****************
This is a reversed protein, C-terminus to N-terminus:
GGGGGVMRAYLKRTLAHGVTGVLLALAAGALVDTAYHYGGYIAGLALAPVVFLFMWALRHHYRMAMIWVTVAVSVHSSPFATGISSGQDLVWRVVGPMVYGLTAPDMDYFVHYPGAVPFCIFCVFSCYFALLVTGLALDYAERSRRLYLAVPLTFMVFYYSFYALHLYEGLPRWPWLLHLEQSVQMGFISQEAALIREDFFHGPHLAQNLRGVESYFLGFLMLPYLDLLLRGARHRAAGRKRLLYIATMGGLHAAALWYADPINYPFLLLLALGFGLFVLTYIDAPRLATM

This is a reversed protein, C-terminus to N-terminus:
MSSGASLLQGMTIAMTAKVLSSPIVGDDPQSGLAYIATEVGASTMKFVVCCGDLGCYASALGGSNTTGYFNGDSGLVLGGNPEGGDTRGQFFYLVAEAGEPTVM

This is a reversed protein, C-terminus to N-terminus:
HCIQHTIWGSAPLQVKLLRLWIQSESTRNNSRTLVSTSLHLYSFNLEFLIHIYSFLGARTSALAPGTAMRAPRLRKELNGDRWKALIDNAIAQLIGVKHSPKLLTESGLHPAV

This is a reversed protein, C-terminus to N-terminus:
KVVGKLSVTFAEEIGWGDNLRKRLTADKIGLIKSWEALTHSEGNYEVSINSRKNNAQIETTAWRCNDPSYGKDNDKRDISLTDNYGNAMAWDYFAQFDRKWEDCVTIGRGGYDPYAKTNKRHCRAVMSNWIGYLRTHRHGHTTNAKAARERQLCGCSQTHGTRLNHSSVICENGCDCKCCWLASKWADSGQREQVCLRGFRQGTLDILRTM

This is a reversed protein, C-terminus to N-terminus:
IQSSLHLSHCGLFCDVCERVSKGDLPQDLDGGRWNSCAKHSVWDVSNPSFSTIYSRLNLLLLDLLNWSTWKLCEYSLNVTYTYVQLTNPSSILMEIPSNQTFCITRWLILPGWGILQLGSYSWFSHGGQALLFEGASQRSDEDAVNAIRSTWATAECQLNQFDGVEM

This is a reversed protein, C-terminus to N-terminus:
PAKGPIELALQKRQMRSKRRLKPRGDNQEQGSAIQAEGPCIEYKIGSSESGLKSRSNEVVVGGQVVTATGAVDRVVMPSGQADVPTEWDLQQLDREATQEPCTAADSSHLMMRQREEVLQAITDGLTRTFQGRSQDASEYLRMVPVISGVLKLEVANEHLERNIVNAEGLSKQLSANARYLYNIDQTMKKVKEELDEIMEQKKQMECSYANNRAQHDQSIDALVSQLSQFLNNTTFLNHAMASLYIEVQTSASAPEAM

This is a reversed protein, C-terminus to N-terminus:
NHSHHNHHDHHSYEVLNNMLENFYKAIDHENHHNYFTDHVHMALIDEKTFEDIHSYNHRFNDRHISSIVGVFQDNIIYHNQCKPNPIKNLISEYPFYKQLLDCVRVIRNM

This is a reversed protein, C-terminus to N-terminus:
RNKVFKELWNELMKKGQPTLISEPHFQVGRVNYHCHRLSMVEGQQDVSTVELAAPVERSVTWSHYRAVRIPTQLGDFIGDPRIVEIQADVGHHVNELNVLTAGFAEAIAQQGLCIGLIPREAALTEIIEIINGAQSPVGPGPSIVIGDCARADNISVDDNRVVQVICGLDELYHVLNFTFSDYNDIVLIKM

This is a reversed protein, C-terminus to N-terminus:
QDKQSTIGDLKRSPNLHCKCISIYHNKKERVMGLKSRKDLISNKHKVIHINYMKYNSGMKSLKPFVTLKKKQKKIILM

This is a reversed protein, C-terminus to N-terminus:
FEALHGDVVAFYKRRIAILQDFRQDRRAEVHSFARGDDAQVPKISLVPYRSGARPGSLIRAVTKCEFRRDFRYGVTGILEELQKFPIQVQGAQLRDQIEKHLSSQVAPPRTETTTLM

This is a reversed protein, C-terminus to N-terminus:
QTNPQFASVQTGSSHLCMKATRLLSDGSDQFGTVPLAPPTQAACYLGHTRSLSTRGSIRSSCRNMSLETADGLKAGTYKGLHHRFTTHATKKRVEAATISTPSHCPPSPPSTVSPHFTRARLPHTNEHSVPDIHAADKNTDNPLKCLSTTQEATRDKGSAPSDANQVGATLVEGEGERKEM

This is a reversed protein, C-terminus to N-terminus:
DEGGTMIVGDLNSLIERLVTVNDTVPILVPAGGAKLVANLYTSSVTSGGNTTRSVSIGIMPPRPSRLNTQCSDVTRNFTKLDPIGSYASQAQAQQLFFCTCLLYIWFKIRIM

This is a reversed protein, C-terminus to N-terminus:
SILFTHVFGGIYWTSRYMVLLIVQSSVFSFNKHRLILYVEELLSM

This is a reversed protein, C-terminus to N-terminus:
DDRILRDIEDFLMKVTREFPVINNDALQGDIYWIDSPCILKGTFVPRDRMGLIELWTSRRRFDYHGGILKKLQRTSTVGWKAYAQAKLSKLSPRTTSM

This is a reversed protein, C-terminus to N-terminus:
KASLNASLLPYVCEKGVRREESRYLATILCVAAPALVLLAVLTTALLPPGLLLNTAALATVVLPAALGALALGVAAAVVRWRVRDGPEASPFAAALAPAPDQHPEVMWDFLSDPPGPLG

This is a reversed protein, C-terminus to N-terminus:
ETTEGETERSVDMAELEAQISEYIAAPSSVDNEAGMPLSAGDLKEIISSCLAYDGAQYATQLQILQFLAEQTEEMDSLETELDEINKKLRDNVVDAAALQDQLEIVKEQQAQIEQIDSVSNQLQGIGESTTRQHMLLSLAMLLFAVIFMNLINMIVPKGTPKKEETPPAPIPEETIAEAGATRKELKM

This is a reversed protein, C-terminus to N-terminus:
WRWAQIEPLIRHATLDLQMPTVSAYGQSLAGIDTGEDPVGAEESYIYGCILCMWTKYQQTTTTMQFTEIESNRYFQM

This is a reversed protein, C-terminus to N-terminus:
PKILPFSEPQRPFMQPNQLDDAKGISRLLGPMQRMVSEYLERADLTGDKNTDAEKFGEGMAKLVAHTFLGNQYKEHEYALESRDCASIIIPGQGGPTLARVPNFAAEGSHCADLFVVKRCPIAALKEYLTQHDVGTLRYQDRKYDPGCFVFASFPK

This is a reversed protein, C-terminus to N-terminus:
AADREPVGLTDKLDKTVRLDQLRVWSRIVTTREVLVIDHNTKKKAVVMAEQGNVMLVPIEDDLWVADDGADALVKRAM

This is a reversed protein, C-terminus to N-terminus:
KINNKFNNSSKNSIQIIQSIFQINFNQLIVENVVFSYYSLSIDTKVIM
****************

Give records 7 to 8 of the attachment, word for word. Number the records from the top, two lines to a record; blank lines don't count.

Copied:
This is a reversed protein, C-terminus to N-terminus:
NHSHHNHHDHHSYEVLNNMLENFYKAIDHENHHNYFTDHVHMALIDEKTFEDIHSYNHRFNDRHISSIVGVFQDNIIYHNQCKPNPIKNLISEYPFYKQLLDCVRVIRNM

This is a reversed protein, C-terminus to N-terminus:
RNKVFKELWNELMKKGQPTLISEPHFQVGRVNYHCHRLSMVEGQQDVSTVELAAPVERSVTWSHYRAVRIPTQLGDFIGDPRIVEIQADVGHHVNELNVLTAGFAEAIAQQGLCIGLIPREAALTEIIEIINGAQSPVGPGPSIVIGDCARADNISVDDNRVVQVICGLDELYHVLNFTFSDYNDIVLIKM